Reflective

Some training collars have a reflective lining that helps your dog be more visible in the dark. The lining shows up when lights shine on it, such as headlights. While this feature is helpful, if you regularly walk your dog at night, especially if the dog is black, it’s advised that you use a brighter LED collar or a reflective vest or harness for better visibility.

Waterproof

For active dogs, some training collars are waterproof by design and won’t wear out or retain odors when submerged in water. Most dog training collars can hold up when exposed to rain or snow.

Accessories

Dog leash: Frisco Dog Leash
The ideal leash for walking a dog is 6 feet long, like this nylon option by Frisco. It allows you to control your dog and provides room for your pet to explore. This collar comes in four colors too.

Dog training treats: Blue Buffalo Bits
The treats you use for training should be high value and different from the regular treats you give your dog at home. These chicken, salmon, or beef soft treats by Blue Buffalo are healthy and delicious.

The Humane Society of the United States says that aversive collars are not humane. There are better collars to use for effective training and positive reinforcement.

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Pricing

Inexpensive: You can find small martingale collars in a variety of colors and patterns for under $10.

Mid-range: Most dog training collars, including martingale and gentle leader options, cost between $10 and $20 for small and medium dogs.

Expensive: Large training collars cost over $20.

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Did You Know?
Most dog training collars are made of nylon or neoprene. These materials are comfortable, breathable, and inexpensive, though they are susceptible to damage by dogs that like to chew.
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Tips

  • Check the collar’s fit and condition regularly. Collars can loosen and wear out over time, which is why it’s important to examine the collar and fit when you put it on your dog. A loose collar poses the risk of injury or escape.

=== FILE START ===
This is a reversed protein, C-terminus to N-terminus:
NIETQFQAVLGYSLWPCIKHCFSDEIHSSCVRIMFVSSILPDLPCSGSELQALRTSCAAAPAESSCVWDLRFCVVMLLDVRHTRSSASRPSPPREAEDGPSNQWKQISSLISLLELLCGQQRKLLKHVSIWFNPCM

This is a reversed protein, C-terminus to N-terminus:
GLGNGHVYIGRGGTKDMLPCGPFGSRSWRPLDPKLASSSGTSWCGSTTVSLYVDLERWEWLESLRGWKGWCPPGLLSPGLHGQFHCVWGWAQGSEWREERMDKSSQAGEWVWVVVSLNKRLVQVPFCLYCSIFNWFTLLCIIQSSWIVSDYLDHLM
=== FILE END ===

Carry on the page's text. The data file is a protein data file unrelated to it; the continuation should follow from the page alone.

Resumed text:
• Get into a routine. Dogs love routine and will learn more quickly if you adhere to a regular schedule. Go for walks or training sessions around the same time each day.
  • Stay positive. Do not grow impatient, angry, or stressed when you’re training your dog. Your mood can cause the dog to be nervous or fearful of walking or training, which can undo any progress it’s already made.
  • Monitor your dog for reactions. When using a new collar, it’s important to check for any allergic or other reactions. Some dogs may be sensitive to the materials or develop a rash or skin irritation if the collar is too tight.
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While dogs like consistency, it’s important to explore different areas on your walks so your dog can get used to different sights, smells, and sounds and adapt to different environments

FAQ

Q. How do I teach my dog to walk using a training collar?

A. Positive reinforcement and creating positive associations with training are necessary to successfully train your dog to walk by your side and listen to your commands. The goal is for your dog to not pull or react to stimuli like other people or animals. It should also make eye contact with you so it knows what you want it to do. You can also use a clicker, which conditions your dog to look at you when it hears the noise. 

It’s helpful to bring tasty dog treats on your walk and reward your dog with treats and praise when it responds correctly, especially early in the training process. Over time, you can reward your dog with just praise. Be consistent with your commands so your dog doesn’t get confused. 

Q. Should I remove the training collar when my dog’s at home?

A. A gentle leader is designed for walking and should only be used when your dog is on a leash outside. A martingale collar can be kept on at home, but most owners remove collars when their dogs are indoors so their pets are more comfortable. A dog wearing a collar shouldn’t be left unsupervised, especially a younger dog that may explore the house or try to escape a crate. The collar could catch on something and injure the dog.

Q. Is it better to walk a dog with a collar or harness?

A. A harness generally provides more control for the owner and more comfort for the dog during walks. The harness spreads the pressure more evenly across the chest instead of applying pressure to the vulnerable area around the neck. However, training collars are designed to relieve that pressure while also increasing the ability of the owner to guide their dog in the right direction.

Once your dog is trained to go on walks, it may do well with a regular collar provided it doesn’t pull and isn’t excitable. In most cases, it’s recommended that you use a harness so that the dog doesn’t risk injury to the neck or have an opportunity to escape.